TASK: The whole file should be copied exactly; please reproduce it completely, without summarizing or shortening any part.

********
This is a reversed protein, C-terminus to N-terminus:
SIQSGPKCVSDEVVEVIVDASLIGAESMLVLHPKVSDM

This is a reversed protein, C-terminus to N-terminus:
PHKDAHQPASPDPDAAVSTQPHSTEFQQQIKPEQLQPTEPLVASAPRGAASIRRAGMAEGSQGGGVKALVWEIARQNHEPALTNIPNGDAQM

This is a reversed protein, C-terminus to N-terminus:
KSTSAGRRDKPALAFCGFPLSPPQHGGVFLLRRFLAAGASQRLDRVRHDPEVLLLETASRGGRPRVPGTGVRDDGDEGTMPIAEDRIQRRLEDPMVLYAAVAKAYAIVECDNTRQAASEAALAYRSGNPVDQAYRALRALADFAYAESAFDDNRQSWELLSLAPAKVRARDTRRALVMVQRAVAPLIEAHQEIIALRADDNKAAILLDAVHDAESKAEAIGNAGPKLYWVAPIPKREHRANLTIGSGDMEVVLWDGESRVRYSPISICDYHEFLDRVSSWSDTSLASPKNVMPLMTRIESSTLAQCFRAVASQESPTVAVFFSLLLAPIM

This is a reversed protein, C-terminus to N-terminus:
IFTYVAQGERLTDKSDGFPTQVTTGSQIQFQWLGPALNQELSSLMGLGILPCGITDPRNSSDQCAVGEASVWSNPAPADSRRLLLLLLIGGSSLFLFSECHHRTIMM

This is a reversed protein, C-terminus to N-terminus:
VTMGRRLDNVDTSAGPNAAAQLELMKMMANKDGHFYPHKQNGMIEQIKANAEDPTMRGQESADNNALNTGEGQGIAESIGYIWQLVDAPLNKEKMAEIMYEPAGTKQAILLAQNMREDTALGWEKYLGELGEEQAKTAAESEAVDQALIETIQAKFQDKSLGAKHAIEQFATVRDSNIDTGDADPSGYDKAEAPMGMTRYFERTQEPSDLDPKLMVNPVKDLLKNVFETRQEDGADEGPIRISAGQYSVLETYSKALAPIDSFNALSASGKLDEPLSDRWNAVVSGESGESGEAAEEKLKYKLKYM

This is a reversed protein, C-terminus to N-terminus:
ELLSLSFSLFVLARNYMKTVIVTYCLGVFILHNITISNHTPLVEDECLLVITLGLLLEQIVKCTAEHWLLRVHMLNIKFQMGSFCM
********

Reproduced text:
This is a reversed protein, C-terminus to N-terminus:
SIQSGPKCVSDEVVEVIVDASLIGAESMLVLHPKVSDM

This is a reversed protein, C-terminus to N-terminus:
PHKDAHQPASPDPDAAVSTQPHSTEFQQQIKPEQLQPTEPLVASAPRGAASIRRAGMAEGSQGGGVKALVWEIARQNHEPALTNIPNGDAQM

This is a reversed protein, C-terminus to N-terminus:
KSTSAGRRDKPALAFCGFPLSPPQHGGVFLLRRFLAAGASQRLDRVRHDPEVLLLETASRGGRPRVPGTGVRDDGDEGTMPIAEDRIQRRLEDPMVLYAAVAKAYAIVECDNTRQAASEAALAYRSGNPVDQAYRALRALADFAYAESAFDDNRQSWELLSLAPAKVRARDTRRALVMVQRAVAPLIEAHQEIIALRADDNKAAILLDAVHDAESKAEAIGNAGPKLYWVAPIPKREHRANLTIGSGDMEVVLWDGESRVRYSPISICDYHEFLDRVSSWSDTSLASPKNVMPLMTRIESSTLAQCFRAVASQESPTVAVFFSLLLAPIM

This is a reversed protein, C-terminus to N-terminus:
IFTYVAQGERLTDKSDGFPTQVTTGSQIQFQWLGPALNQELSSLMGLGILPCGITDPRNSSDQCAVGEASVWSNPAPADSRRLLLLLLIGGSSLFLFSECHHRTIMM

This is a reversed protein, C-terminus to N-terminus:
VTMGRRLDNVDTSAGPNAAAQLELMKMMANKDGHFYPHKQNGMIEQIKANAEDPTMRGQESADNNALNTGEGQGIAESIGYIWQLVDAPLNKEKMAEIMYEPAGTKQAILLAQNMREDTALGWEKYLGELGEEQAKTAAESEAVDQALIETIQAKFQDKSLGAKHAIEQFATVRDSNIDTGDADPSGYDKAEAPMGMTRYFERTQEPSDLDPKLMVNPVKDLLKNVFETRQEDGADEGPIRISAGQYSVLETYSKALAPIDSFNALSASGKLDEPLSDRWNAVVSGESGESGEAAEEKLKYKLKYM

This is a reversed protein, C-terminus to N-terminus:
ELLSLSFSLFVLARNYMKTVIVTYCLGVFILHNITISNHTPLVEDECLLVITLGLLLEQIVKCTAEHWLLRVHMLNIKFQMGSFCM